Wednesday, June 12, 2013

The Hardest Hardboiled?

What is the hardest hard-boiled crime novel you have read? Or the noirest noir?
I am going with THE KILLER INSIDE ME. Top that!



31 comments:

Prashant C. Trikannad said...

Patti, put it that way, I don't think I have read the "hardest hard-boiled crime novel" yet. Spillane's Mike Hammer novels probably come close. I'll have to check out THE KILLER INSIDE ME.

pattinase (abbott) said...

A tough read, Prashant. I usually avoid this sort of book.

Walker Martin said...

I would have to go with FAST ONE by Paul Cain. The novel has no real hero and everyone is just about doomed from the beginning. Sounds depressing and it is but it also is the fastest and toughest hard-boiled novel. It was a series of 5 novelets in BLACK MASK in the 1930's and has been in print ever since in the novel version.

Anonymous said...

For the sheer sense that no one will be redeemed, Elliott Chaze's Dark Wings Has My Angel is hard to beat. James M. Cain's The Postman Always Rings Twice also has that sense of doom from the first line, plus the plot twist (spoiler) that the couple gets away with murder...at first.

Let's not forget Sanctuary, William Faulkner's contribution to the genre. Beneath the literary flourishes, it's a tough story. And then there's James Hadley Chase's No Orchids for Miss Blandish, a Brit's attempt to out-noir the Yanks.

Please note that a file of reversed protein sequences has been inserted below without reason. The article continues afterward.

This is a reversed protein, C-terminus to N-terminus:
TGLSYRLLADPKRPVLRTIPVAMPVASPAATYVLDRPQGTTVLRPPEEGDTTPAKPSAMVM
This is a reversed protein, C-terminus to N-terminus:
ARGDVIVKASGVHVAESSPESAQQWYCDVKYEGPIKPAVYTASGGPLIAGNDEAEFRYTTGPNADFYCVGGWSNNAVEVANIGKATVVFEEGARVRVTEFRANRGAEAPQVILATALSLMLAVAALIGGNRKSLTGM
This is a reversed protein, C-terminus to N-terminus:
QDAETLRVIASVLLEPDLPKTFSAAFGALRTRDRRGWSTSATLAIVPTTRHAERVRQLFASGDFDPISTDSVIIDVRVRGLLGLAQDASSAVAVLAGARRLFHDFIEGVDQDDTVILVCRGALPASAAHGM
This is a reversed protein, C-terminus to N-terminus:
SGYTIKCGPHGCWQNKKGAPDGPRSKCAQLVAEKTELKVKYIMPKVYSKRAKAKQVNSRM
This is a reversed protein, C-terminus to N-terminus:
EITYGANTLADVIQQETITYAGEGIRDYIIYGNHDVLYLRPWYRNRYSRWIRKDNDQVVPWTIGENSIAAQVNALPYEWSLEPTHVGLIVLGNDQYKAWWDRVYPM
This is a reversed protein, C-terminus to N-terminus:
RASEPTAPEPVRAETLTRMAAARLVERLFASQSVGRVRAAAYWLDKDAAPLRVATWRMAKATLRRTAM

All of 'em about utter doom and, paradoxically, all of 'em fabulous.

Deb

Anonymous said...

Sorry--Chaze's noir is Black Wings Has My Angel. Yikes--brain fade!

Deb

pattinase (abbott) said...

Phil would certainly chose NO ORCHIDS, which scared him to death.
I have been meaning to read Paul Cain. Thanks for the reminder.
Didn't know that about Sanctuary. Need to read more Faulkner.

Anonymous said...

If we're doing Jim Thompson I'd have to go with the incredible (especially the ending) A HELL OF A WOMAN.

Jeff M.

Ed Gorman said...

One is A Lonely Number by Bruce Elliot (available from Stark House Press). I've never encountered a like him. Terrifying.

pattinase (abbott) said...

I've heard the title but never the author's name before.